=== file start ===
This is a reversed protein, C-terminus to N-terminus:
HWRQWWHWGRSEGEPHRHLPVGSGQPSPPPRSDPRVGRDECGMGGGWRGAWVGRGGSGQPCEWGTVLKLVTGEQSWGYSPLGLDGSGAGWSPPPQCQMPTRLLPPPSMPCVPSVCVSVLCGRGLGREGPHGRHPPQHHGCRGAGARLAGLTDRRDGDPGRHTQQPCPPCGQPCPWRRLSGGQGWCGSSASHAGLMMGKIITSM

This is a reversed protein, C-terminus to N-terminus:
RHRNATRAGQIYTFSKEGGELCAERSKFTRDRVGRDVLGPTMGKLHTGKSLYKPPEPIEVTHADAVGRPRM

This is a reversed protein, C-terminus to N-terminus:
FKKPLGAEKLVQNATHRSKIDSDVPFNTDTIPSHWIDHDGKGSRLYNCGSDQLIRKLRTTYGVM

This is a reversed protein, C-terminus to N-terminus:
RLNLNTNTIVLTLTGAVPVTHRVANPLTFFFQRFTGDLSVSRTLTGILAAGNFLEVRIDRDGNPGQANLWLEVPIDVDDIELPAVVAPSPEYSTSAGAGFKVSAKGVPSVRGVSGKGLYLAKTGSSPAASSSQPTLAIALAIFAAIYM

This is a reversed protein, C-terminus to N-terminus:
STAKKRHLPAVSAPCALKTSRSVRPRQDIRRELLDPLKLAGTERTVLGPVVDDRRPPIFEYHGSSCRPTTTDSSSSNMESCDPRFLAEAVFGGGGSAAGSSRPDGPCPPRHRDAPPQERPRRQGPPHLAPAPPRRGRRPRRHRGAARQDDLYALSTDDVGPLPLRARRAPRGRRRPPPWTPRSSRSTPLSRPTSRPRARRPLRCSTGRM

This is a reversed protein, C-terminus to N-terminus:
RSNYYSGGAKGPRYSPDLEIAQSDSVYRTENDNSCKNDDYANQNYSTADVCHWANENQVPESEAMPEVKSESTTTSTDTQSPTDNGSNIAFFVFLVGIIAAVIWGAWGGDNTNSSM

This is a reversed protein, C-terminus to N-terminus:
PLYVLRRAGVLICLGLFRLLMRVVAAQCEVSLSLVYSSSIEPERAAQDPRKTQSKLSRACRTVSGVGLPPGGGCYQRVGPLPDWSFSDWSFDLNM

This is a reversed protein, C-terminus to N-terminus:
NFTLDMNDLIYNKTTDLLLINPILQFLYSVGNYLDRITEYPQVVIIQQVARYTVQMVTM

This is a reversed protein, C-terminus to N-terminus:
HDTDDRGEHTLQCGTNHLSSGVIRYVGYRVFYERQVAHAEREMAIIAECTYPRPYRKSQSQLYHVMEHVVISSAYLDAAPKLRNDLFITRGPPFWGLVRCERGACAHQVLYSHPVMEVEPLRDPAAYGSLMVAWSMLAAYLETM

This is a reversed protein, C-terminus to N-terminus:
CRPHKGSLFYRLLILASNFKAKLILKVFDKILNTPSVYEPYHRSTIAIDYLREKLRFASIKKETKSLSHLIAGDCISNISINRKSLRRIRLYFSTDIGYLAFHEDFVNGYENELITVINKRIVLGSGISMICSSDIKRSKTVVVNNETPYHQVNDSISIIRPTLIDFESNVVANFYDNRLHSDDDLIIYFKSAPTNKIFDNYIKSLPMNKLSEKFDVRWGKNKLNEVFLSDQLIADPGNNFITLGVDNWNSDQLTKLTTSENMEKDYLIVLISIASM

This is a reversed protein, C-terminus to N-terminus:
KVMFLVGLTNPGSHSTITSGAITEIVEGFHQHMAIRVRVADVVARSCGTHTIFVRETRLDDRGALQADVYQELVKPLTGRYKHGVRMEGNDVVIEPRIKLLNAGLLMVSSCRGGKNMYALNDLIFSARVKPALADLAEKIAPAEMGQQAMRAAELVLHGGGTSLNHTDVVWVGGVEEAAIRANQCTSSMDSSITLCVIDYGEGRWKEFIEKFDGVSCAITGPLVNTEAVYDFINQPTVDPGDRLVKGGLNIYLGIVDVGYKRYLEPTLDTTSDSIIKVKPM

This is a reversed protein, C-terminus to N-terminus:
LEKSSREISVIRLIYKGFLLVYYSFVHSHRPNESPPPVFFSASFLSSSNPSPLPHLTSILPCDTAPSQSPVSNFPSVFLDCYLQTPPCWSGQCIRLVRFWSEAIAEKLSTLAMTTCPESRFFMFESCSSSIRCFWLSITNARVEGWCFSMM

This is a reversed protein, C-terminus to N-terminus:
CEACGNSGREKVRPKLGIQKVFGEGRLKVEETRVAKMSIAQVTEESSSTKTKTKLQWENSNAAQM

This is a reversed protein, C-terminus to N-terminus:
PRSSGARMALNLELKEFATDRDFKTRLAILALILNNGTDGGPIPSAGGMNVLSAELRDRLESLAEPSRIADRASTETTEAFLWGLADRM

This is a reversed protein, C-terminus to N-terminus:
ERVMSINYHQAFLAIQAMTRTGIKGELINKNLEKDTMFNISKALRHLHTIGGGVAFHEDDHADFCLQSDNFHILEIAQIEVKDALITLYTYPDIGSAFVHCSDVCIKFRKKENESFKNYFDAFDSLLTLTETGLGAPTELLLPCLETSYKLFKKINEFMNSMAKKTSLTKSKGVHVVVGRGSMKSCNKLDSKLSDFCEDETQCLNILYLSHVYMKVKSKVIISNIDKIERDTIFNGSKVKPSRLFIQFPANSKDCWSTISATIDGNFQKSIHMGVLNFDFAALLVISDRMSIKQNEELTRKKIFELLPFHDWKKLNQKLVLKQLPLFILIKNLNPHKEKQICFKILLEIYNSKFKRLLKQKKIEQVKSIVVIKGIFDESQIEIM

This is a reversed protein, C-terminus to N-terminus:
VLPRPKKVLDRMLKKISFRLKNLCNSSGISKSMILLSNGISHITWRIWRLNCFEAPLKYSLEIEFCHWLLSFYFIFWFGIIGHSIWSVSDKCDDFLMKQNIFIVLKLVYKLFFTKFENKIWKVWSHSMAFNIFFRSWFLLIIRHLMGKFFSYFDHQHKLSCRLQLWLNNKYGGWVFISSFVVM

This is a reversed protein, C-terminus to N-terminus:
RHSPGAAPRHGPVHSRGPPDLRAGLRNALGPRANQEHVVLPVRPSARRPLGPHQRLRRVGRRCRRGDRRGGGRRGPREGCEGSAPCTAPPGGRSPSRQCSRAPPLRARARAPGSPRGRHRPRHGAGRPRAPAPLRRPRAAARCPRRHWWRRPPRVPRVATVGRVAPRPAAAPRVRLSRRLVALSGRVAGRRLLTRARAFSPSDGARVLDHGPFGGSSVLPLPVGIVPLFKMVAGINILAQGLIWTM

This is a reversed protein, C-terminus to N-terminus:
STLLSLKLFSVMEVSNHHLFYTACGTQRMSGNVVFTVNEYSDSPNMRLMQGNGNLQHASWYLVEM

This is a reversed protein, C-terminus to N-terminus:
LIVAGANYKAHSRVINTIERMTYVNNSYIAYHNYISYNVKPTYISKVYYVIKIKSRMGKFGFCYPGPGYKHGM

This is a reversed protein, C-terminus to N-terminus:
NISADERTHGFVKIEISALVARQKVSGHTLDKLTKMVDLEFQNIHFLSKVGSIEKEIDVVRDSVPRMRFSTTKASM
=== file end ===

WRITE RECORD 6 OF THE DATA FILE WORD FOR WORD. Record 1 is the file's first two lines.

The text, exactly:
This is a reversed protein, C-terminus to N-terminus:
RSNYYSGGAKGPRYSPDLEIAQSDSVYRTENDNSCKNDDYANQNYSTADVCHWANENQVPESEAMPEVKSESTTTSTDTQSPTDNGSNIAFFVFLVGIIAAVIWGAWGGDNTNSSM